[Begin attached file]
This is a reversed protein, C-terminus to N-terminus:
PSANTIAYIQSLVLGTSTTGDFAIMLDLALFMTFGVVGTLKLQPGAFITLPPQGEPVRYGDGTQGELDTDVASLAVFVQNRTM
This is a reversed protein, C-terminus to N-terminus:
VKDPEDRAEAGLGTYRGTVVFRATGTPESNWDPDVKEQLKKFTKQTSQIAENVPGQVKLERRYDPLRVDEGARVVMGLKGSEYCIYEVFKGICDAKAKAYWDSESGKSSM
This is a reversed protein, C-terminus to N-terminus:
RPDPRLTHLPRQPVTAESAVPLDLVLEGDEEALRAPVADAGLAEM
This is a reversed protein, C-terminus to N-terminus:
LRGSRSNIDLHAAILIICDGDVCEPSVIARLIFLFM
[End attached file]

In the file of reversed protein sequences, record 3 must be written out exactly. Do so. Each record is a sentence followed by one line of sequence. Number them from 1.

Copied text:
This is a reversed protein, C-terminus to N-terminus:
RPDPRLTHLPRQPVTAESAVPLDLVLEGDEEALRAPVADAGLAEM